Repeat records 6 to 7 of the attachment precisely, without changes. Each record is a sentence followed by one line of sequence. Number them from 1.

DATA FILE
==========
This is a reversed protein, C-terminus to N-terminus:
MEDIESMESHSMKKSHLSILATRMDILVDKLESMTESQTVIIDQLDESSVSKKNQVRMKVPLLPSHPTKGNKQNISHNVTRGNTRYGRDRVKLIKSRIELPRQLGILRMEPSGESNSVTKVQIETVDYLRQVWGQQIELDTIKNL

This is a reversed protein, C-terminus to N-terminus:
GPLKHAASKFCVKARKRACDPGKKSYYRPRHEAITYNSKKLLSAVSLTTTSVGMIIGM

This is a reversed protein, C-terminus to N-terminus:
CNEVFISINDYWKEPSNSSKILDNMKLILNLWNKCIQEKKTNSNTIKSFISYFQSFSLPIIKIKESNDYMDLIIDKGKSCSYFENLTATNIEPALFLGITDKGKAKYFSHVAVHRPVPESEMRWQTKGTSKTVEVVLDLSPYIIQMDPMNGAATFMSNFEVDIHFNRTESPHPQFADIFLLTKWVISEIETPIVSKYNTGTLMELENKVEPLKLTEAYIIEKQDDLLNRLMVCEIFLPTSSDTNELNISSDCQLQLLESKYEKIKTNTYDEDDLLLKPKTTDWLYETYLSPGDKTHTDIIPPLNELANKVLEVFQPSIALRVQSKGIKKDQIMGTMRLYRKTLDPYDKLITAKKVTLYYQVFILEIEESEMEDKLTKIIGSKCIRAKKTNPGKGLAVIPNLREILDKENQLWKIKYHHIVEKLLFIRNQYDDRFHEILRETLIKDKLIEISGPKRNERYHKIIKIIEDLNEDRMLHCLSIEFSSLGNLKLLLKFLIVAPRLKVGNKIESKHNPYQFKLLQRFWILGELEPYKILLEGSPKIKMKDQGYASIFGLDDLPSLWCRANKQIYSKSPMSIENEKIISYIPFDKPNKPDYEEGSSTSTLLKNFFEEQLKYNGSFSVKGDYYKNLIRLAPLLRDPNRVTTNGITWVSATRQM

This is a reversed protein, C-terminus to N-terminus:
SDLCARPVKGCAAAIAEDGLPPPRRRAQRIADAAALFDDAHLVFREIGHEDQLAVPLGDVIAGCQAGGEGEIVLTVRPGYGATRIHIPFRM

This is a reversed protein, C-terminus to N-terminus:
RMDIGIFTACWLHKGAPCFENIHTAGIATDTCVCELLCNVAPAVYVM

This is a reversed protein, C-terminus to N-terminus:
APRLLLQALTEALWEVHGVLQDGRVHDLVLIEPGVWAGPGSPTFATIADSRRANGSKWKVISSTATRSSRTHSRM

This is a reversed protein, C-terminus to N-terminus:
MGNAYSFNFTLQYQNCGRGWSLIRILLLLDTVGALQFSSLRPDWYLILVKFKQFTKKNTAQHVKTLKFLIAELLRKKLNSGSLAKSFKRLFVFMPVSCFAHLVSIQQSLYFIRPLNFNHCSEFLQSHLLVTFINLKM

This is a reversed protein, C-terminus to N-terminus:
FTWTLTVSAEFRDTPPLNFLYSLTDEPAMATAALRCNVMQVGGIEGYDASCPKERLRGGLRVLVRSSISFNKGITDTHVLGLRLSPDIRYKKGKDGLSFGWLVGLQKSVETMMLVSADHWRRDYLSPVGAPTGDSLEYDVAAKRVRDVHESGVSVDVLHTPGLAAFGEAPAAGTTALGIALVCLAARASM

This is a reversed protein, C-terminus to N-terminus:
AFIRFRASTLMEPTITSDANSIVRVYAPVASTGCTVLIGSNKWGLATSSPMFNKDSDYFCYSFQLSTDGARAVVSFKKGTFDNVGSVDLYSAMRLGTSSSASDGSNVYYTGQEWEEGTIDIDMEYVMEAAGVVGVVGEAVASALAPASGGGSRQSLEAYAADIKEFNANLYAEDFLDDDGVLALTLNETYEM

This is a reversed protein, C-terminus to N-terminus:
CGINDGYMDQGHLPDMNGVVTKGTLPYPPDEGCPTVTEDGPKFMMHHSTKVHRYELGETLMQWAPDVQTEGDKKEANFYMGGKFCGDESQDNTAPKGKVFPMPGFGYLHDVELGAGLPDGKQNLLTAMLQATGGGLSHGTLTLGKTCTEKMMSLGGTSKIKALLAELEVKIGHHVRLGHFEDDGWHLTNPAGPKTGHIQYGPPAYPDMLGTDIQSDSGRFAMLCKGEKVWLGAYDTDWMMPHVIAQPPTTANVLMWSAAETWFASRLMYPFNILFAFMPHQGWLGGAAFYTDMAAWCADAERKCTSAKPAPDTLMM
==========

This is a reversed protein, C-terminus to N-terminus:
APRLLLQALTEALWEVHGVLQDGRVHDLVLIEPGVWAGPGSPTFATIADSRRANGSKWKVISSTATRSSRTHSRM

This is a reversed protein, C-terminus to N-terminus:
MGNAYSFNFTLQYQNCGRGWSLIRILLLLDTVGALQFSSLRPDWYLILVKFKQFTKKNTAQHVKTLKFLIAELLRKKLNSGSLAKSFKRLFVFMPVSCFAHLVSIQQSLYFIRPLNFNHCSEFLQSHLLVTFINLKM